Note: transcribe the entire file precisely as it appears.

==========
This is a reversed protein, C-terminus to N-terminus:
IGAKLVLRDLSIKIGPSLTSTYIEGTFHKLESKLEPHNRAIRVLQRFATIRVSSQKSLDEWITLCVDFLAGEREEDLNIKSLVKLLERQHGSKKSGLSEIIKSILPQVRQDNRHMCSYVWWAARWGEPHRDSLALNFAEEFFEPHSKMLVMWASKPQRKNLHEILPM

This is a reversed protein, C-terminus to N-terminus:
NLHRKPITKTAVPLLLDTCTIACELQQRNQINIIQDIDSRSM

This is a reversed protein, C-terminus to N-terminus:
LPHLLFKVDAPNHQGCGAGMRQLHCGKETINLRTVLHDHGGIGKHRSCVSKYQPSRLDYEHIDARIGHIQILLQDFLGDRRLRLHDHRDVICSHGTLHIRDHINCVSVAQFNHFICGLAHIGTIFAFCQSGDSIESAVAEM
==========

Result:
This is a reversed protein, C-terminus to N-terminus:
IGAKLVLRDLSIKIGPSLTSTYIEGTFHKLESKLEPHNRAIRVLQRFATIRVSSQKSLDEWITLCVDFLAGEREEDLNIKSLVKLLERQHGSKKSGLSEIIKSILPQVRQDNRHMCSYVWWAARWGEPHRDSLALNFAEEFFEPHSKMLVMWASKPQRKNLHEILPM

This is a reversed protein, C-terminus to N-terminus:
NLHRKPITKTAVPLLLDTCTIACELQQRNQINIIQDIDSRSM

This is a reversed protein, C-terminus to N-terminus:
LPHLLFKVDAPNHQGCGAGMRQLHCGKETINLRTVLHDHGGIGKHRSCVSKYQPSRLDYEHIDARIGHIQILLQDFLGDRRLRLHDHRDVICSHGTLHIRDHINCVSVAQFNHFICGLAHIGTIFAFCQSGDSIESAVAEM